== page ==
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Wasp florivory decreases reproductive success in an epiphytic bromeliad

Research paper by Alfredo Cascante-Marín, Jan H. D. Wolf, J. Gerard B. Oostermeijer

Indexed on: 30 Oct '08Published on: 30 Oct '08Published in: Plant Ecology



Abstract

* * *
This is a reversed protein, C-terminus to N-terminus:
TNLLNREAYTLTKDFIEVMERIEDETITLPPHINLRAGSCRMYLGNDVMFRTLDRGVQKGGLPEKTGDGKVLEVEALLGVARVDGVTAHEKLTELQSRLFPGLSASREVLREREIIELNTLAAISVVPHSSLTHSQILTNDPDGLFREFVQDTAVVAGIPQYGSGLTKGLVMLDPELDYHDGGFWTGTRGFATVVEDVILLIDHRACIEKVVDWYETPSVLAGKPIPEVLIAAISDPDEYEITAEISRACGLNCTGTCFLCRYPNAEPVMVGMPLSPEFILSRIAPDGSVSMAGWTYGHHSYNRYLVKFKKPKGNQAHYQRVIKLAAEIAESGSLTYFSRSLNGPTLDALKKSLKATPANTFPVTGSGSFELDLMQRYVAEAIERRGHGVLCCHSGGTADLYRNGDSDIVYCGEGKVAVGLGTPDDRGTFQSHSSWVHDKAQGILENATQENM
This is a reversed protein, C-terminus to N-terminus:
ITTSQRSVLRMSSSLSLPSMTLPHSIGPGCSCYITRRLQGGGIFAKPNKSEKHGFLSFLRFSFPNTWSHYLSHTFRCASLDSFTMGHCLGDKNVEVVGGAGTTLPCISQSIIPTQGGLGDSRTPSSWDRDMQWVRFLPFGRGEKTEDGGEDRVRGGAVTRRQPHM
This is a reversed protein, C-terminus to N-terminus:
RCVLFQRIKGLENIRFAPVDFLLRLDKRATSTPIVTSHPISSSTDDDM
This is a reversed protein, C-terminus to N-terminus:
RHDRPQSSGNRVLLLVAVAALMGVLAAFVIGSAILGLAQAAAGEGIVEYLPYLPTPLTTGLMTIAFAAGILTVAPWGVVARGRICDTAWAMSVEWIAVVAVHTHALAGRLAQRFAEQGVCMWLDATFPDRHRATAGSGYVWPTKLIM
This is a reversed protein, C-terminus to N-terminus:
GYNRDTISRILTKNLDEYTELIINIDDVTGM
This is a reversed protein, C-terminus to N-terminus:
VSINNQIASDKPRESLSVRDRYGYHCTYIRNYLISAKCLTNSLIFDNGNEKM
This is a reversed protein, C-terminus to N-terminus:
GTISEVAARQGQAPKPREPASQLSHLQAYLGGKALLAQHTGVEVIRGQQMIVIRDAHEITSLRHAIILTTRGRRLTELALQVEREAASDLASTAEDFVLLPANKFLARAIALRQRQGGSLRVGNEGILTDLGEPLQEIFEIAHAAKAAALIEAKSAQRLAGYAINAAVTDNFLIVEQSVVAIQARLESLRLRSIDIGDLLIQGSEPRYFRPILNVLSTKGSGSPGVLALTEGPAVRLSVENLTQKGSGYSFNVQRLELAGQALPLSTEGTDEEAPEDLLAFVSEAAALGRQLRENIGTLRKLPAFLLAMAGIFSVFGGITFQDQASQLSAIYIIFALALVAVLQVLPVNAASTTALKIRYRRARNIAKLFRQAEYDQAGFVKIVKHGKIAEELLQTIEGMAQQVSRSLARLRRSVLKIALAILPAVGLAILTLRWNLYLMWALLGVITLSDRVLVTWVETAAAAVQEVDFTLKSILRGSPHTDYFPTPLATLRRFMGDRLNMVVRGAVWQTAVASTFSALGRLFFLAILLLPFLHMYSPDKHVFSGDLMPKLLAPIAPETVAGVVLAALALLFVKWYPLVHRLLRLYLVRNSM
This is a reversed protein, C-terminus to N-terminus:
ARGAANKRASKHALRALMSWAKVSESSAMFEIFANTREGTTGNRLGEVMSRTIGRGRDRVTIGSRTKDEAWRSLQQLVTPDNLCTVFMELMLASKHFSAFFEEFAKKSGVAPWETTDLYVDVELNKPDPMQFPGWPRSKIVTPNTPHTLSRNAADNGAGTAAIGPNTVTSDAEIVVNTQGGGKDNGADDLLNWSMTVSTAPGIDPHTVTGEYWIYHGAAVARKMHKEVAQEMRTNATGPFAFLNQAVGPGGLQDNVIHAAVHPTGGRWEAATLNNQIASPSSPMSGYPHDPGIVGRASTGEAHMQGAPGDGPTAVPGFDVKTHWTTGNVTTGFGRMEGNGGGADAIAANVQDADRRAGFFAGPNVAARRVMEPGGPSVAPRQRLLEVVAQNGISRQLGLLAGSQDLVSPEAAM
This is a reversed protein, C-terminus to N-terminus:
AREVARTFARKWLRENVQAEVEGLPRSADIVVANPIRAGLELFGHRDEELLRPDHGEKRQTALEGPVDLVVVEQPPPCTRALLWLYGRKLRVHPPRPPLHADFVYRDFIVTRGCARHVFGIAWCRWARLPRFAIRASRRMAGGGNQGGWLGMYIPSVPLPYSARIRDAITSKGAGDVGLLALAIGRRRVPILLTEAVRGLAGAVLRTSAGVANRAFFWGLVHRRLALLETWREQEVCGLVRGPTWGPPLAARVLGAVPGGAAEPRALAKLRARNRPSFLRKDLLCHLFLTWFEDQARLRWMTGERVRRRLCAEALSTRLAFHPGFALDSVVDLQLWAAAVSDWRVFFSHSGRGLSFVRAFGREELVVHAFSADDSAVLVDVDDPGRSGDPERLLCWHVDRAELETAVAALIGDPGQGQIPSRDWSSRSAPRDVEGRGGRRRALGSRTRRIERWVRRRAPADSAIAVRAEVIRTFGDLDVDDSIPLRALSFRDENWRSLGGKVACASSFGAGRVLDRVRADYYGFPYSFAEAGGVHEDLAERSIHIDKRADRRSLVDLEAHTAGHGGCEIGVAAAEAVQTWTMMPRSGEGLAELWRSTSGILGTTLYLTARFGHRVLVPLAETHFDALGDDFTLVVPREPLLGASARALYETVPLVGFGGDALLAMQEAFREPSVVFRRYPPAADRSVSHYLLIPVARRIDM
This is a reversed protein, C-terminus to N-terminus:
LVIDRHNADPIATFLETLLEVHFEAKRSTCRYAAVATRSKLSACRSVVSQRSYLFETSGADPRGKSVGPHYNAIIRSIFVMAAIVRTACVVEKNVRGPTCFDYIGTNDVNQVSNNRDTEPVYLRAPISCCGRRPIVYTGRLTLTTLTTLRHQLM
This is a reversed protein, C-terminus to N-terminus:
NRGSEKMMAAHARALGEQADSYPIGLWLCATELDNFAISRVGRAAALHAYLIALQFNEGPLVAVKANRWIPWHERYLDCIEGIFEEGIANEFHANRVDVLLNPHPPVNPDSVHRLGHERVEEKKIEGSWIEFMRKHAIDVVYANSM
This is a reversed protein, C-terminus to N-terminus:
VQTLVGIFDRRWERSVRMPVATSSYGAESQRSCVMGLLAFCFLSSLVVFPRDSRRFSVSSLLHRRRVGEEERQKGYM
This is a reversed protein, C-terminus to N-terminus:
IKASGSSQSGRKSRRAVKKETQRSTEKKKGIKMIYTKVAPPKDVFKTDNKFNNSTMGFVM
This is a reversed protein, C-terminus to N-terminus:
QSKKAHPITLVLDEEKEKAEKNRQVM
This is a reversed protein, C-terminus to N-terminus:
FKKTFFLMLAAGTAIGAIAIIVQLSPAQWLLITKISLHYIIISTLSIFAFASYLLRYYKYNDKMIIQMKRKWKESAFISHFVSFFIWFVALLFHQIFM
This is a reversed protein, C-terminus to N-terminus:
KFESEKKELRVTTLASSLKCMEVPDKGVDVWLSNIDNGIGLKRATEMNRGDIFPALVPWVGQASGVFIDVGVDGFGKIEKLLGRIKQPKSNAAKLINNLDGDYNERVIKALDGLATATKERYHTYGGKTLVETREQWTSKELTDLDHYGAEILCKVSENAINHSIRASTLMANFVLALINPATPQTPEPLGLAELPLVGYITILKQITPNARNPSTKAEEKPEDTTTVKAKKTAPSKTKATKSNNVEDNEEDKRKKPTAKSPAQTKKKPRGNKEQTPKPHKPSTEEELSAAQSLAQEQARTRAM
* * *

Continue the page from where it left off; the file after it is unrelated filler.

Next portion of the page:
Flower predation or florivory may alter the sexual expression, floral display, and reduce the reproductive success in plants. In this article, we estimated the effect of florivory on the reproductive success of the epiphytic bromeliad Werauhia gladioliflora during 2001–2003 in a premontane area in Costa Rica. Floral buds of W. gladioliflora are attacked by the wasp Eurytoma werauhia (Eurytomidae), which inhibits flower anthesis. Nearly, a quarter of the sampled population flowers were lost due to wasp infection and it accounted for nearly 70% of the reduction in fruit set. Flowers located on the inflorescence upper segment had a higher attack incidence. In the studied population, florivory has a major role in the reproductive success of W. gladioliflora. Florivory on epiphytic plants is scarcely reported in the literature, but evidence suggests that this phenomenon is more spread in the epiphytic community. Whether florivory in W. gladioliflora is a selective pressure influencing the reproductive success or a localized factor operating at the studied population is a subject requiring additional data.